Appetite and the Brain
I hesitate writing about some of the biology related to eating and weight because I don’t want readers to feel that their biology is fixed and a done deal. There are genetic and metabolic factors which strongly influence appetite and body size, but lifestyle still plays a large role in both. I blog about biology because I want readers to be well informed.
The article “Gut brain link tied to overeating” by Cristy Gelling (Science News, 10/5/13) describes how overeating can be, in part, caused by faulty communication between the gut and brain. Experiments on mice may lead to a strategy of repairing that faulty communication in compulsive eaters. Here’s the gist of the study done with mice based on the supposition that “the more food a person consumes, the less responsive the brain becomes to the pleasure of eating.” In these experiments, it turns out that “by restoring normal communication between the gut and brain, researchers resensitized overfed rodents to the pleasures of both fatty and healthy foods.”
The articles explains that, “In the brain, a chemical called dopamine surges in response to pleasurable experiences like eating, having sex and taking certain drugs. But brain-scanning studies suggest that obese individuals have muted dopamine responses to food. The changes could lead overeaters to seek more and more food to get a pleasurable response.” Researchers suspect that a specific molecule modifies appetite. When given to overfed mice, “the mice had a dopamine surge when fat reached the gut, ate less, and lost weight.” Scientists are thinking that giving overweight humans this molecule might help them eat less and slim down as well.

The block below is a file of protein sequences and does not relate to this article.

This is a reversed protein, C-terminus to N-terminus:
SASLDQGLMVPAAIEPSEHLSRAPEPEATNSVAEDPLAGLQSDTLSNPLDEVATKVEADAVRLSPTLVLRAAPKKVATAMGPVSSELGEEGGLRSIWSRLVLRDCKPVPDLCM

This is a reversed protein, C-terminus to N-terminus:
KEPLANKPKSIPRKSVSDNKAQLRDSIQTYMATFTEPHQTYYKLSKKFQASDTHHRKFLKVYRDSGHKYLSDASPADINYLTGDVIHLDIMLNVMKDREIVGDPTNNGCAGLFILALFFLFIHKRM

Of course, researchers don’t know whether approaches which are successful in the lab with rodents are going to work as well or at all with humans. So, where does that leave you? There are several ways you can work this issue. First and foremost is eating mindfully. The slower you eat, the more you’ll enjoy the taste and texture of food. The more you let food sit on your tongue, the more chance taste buds have to sop up flavor. By homing in on taste and satiation, you can then sense that point when your appetite tells you (even subtly) that it’s had enough of a particular food. Second, you can consider that you may be someone who doesn’t easily reach a sense of satisfaction and, therefore, will want to switch your focus to hunger and fullness. Because of your unique biochemistry, you may not recognize satisfaction, but you can tell how your stomach feels and how clothes sit around your tummy whether you have eaten enough. You can also eyeball what seems like enough food for you, eat that amount, and be done.